Featured Research

from universities, journals, and other organizations

Curry as cure? Spicing up the effectiveness of a potential disease-fighter

Date:
November 16, 2009
Source:
American Chemical Society
Summary:
Scientists are reporting development of a nano-size capsule that boosts the body's uptake of curcumin, an ingredient in yellow curry now being evaluated in clinical trials for treatment of several diseases.

Yellow curry contains curcumin, a promising disease-fighter. Scientists developed nano-sized capsules containing the curry ingredient in an effort to improve its absorption and effectiveness in the body.
Credit: Wikimedia Commons

Scientists are reporting development of a nano-size capsule that boosts the body's uptake of curcumin, an ingredient in yellow curry now being evaluated in clinical trials for treatment of several diseases.

Related Articles


Their study is in ACS' Journal of Agricultural and Food Chemistry, a bi-weekly publication.

Koji Wada and colleagues note that curcumin is a potent antioxidant found in the spice, turmeric. Clinical trials are checking its safety and effectiveness for colon cancer, psoriasis, and Alzheimer's disease. However, digestive juice in the gastrointestinal tract quickly destroys curcumin so that little actually gets into the blood.

Scientists have known for years that encapsulating insulin and certain other drugs into structures called liposomes can boost absorption. The scientists prepared the liposomes encapsulating curcumin and fed them to laboratory rats.

Encapsulating more than quadrupled absorption of curcumin, and also boosted antioxidant levels in the blood. The encapsulating process could be an answer to the problem of increasing curcumin's absorption in the digestive environment of the gastrointestinal tract, they suggest.


Story Source:

The above story is based on materials provided by American Chemical Society. Note: Materials may be edited for content and length.


Journal Reference:

  1. Takahashi et al. Evaluation of an Oral Carrier System in Rats: Bioavailability and Antioxidant Properties of Liposome-Encapsulated Curcumin. Journal of Agricultural and Food Chemistry, 2009; 57 (19): 9141 DOI: 10.1021/jf9013923

Cite This Page:

American Chemical Society. "Curry as cure? Spicing up the effectiveness of a potential disease-fighter." ScienceDaily. ScienceDaily, 16 November 2009. <www.sciencedaily.com/releases/2009/11/091104122528.htm>.
American Chemical Society. (2009, November 16). Curry as cure? Spicing up the effectiveness of a potential disease-fighter. ScienceDaily. Retrieved November 23, 2014 from www.sciencedaily.com/releases/2009/11/091104122528.htm
American Chemical Society. "Curry as cure? Spicing up the effectiveness of a potential disease-fighter." ScienceDaily. www.sciencedaily.com/releases/2009/11/091104122528.htm (accessed November 23, 2014).

Share This


More From ScienceDaily



More Health & Medicine News

Sunday, November 23, 2014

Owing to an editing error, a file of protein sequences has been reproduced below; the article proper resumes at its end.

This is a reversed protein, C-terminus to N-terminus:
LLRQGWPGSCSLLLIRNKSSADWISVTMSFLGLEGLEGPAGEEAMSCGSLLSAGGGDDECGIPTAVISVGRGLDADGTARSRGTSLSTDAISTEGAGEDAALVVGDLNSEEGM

Featured Research

from universities, journals, and other organizations


Featured Videos

from AP, Reuters, AFP, and other news services

Ebola-Hit Sierra Leone's Late Cocoa Leaves Bitter Taste

Ebola-Hit Sierra Leone's Late Cocoa Leaves Bitter Taste

AFP (Nov. 23, 2014) The arable district of Kenema in Sierra Leone -- at the centre of the Ebola outbreak in May -- has been under quarantine for three months as the cocoa harvest comes in. Duration: 01:32 Video provided by AFP
Powered by NewsLook.com
Don't Fall For Flu Shot Myths

Don't Fall For Flu Shot Myths

Newsy (Nov. 23, 2014) Misconceptions abound when it comes to your annual flu shot. Medical experts say most people older than 6 months should get the shot. Video provided by Newsy
Powered by NewsLook.com
WFP: Ebola Risks Heightened Among Women Throughout Africa

WFP: Ebola Risks Heightened Among Women Throughout Africa

AFP (Nov. 21, 2014) Having children has always been a frightening prospect in Sierra Leone, the world's most dangerous place to give birth, but Ebola has presented an alarming new threat for expectant mothers. Duration: 00:37 Video provided by AFP
Powered by NewsLook.com
Could Your Genes Be The Reason You're Single?

Could Your Genes Be The Reason You're Single?

Newsy (Nov. 21, 2014) Researchers in Beijing discovered a gene called 5-HTA1, and carriers are reportedly 20 percent more likely to be single. Video provided by Newsy
Powered by NewsLook.com

Search ScienceDaily

Number of stories in archives: 140,361

Find with keyword(s):
Enter a keyword or phrase to search ScienceDaily for related topics and research stories.

Save/Print:
Share:

Breaking News:

Strange & Offbeat Stories


Health & Medicine

Mind & Brain

Living & Well

In Other News

... from NewsDaily.com

Science News

Health News

Environment News

Technology News



Save/Print:
Share:

Free Subscriptions


Get the latest science news with ScienceDaily's free email newsletters, updated daily and weekly. Or view hourly updated newsfeeds in your RSS reader:

Get Social & Mobile


Keep up to date with the latest news from ScienceDaily via social networks and mobile apps:

Have Feedback?


Tell us what you think of ScienceDaily -- we welcome both positive and negative comments. Have any problems using the site? Questions?
Mobile: iPhone Android Web
Follow: Facebook Twitter Google+
Subscribe: RSS Feeds Email Newsletters
Latest Headlines Health & Medicine Mind & Brain Space & Time Matter & Energy Computers & Math Plants & Animals Earth & Climate Fossils & Ruins